A reflective essay is a kind of creative work and involves more personal thoughts and expressions than research of known facts. You can be assigned this type of paper to reflect on your experience in practical fields and share your observations of professional activity at a certain place.
Note: Unlike academic writing, reflective essays are more informal, as they ask to show your viewpoint, which is something that is usually not shared in other academic papers. Self-awareness is the key to writing a good reflective essay.
Maybe you think that you have understood what reflective writing is about, but don’t jump the gun just yet! Good writing appears only after good planning. Let’s read the step-by-step guide.
Steps to Writing a Reflective Essay
Before writing a reflective essay:
Step 1. Analyze the assignment. This means that you need not only read the assignment, but also analyze it to get a better understanding of what the tutor asks you to do. Note function words and keywords like “use critical thinking,” “discuss,” and “analyze.”
Step 2. Identify the experience or event. Topics that can be used for reflective writing can be connected to speeches, music, films, books, and graphic portrayal. Reflection is not about what happens in your head, but about depicting the process within the chosen angle. If a topic was assigned by your tutor, just skip this step. Take a piece of paper and a pen, set the alarm for an extra ten minutes, and brainstorm around the subject or topic.
Step 3. Take notes. No matter if you are reading a book that you need to reflect on, or sitting in the lecture: take a notebook and write down important points to consider, your feeling and thoughts, and questions that need answers. This information will be a good basis for your future essay and help to summarize your experience. Don’t forget to write down some evidence that you can use further to support your thoughts: quotations (for lectures, articles, books, etc.) and specific parts of experience (for practice).
Step 4. Determine who your reader is. Answer a simple question: “Who will be reading your work?” Of course, the first thought will be about the tutor that has assigned you this paper. This person usually states his or her requirements and expectations about the work. But still keep in mind that your audience may be broader – like your classmates or parents. That means that you should use plain and easy to understand language and be sure that your text may interest the broader audience.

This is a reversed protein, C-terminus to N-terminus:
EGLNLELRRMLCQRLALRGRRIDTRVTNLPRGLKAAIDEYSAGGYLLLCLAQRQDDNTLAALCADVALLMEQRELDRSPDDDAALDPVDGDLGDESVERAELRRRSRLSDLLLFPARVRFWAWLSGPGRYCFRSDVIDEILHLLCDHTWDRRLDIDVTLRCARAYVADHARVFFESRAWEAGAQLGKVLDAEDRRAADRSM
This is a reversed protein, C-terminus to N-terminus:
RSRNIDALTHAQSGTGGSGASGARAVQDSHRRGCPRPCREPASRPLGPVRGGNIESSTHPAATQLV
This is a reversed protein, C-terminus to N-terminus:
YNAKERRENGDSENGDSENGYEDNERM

Step 5. Plan your time. Proper planning has already saved thousands of students’ lives. If you need to write a reflective essay about your practical field, this step will be doubly essential. List all activities that you should do to write your reflective essay. Create a timetable where you can insert the time for preparation, research, writing, and proofreading. Make sure that it looks realistic and you will be able to complete it on time.
If you need to reflect on a certain movie or book, make sure that you have time for reading or watching it. A good choice is to take notes about your emotions and thoughts while reading, as it will be a great help while writing your essay.
Step 6. Create an outline. Creating a reflective essay outline will allow you to structure all your thoughts in a certain order. With the help of an outline you won’t find yourself struggling to add important parts to a previously completed paper. An outline is like a map of your future essay. If you want to come to a certain destination and at a particular time, you need to plan your trip. The same thing is true with an essay outline: to be able to finish writing before the deadline, you need a plan of action. Collect all information that arises in your mind and determine the points that stand out.
The structure of a reflective essay will depend on the topic, the purpose of the essay, and the model you choose to use. A properly structured essay will help you clearly present the necessary moments and address certain points.
- Describe the significance of the experience that you have received during practice in the introduction.
- Pinpoint personal moments that have arisen after the experience.
- Identify personal intentions and link this experience with previous experiences.
- Recognize your own beliefs and values.
- Think about future options and ways to improve your everyday life or professional skills.
You can begin with creating a table with important points such as past experience, the description, and reflection. In the first row you can list the most important points that can be described in detail in the next rows. The second row will be about the experience and the third row will describe your personal response to the event. As soon as your table will be ready, you can create the following outline:
1.1. Attention grabber
1.2. Quick overview of the topic
1.3. Thesis statement
2. Body paragraph I
2.1. A detailed description of event, person, or place
3. Body paragraph II
3.1. Description of feelings and thoughts when it happened